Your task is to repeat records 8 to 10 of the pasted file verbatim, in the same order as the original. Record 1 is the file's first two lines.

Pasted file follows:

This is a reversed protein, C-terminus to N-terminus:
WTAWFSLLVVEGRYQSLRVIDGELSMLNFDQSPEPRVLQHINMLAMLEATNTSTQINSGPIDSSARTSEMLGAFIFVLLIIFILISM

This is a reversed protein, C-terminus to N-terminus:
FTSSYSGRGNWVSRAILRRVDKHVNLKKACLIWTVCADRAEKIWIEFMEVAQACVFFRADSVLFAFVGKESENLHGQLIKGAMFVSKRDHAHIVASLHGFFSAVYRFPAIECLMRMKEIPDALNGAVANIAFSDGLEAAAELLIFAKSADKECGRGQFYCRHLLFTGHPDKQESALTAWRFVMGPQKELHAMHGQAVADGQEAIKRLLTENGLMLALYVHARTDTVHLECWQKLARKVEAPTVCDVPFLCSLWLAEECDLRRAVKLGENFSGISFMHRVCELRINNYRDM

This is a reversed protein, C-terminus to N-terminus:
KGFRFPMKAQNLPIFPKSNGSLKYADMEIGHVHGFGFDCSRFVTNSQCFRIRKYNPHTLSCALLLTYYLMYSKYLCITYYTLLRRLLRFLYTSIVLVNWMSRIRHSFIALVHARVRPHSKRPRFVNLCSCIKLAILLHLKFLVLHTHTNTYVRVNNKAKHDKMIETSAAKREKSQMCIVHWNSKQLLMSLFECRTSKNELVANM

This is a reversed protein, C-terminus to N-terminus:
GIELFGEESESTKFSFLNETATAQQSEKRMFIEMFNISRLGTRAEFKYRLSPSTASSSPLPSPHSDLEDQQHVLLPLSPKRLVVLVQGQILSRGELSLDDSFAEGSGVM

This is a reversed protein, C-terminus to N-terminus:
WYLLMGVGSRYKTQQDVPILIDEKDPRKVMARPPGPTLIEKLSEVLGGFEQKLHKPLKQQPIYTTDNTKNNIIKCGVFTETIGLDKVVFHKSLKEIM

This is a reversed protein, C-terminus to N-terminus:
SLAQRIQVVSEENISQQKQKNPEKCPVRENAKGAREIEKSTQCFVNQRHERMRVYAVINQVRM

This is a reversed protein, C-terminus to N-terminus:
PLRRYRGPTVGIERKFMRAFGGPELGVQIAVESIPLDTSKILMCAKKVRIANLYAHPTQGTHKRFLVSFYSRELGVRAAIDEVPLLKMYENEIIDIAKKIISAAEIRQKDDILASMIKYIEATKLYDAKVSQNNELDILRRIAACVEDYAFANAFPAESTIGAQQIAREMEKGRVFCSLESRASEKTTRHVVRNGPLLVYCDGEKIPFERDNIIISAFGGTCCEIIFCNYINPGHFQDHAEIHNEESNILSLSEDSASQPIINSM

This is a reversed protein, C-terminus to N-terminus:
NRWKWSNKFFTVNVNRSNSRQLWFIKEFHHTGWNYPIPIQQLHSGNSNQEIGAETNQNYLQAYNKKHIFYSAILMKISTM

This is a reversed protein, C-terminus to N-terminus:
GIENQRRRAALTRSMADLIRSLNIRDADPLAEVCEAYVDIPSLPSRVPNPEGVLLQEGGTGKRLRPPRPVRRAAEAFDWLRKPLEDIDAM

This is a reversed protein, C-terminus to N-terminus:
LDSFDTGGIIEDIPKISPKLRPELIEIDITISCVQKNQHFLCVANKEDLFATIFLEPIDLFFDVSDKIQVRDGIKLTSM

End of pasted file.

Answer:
This is a reversed protein, C-terminus to N-terminus:
NRWKWSNKFFTVNVNRSNSRQLWFIKEFHHTGWNYPIPIQQLHSGNSNQEIGAETNQNYLQAYNKKHIFYSAILMKISTM

This is a reversed protein, C-terminus to N-terminus:
GIENQRRRAALTRSMADLIRSLNIRDADPLAEVCEAYVDIPSLPSRVPNPEGVLLQEGGTGKRLRPPRPVRRAAEAFDWLRKPLEDIDAM

This is a reversed protein, C-terminus to N-terminus:
LDSFDTGGIIEDIPKISPKLRPELIEIDITISCVQKNQHFLCVANKEDLFATIFLEPIDLFFDVSDKIQVRDGIKLTSM